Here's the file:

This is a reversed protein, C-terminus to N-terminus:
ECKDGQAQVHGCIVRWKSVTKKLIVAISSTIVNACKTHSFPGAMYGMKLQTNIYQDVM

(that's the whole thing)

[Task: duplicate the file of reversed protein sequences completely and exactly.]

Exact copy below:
This is a reversed protein, C-terminus to N-terminus:
ECKDGQAQVHGCIVRWKSVTKKLIVAISSTIVNACKTHSFPGAMYGMKLQTNIYQDVM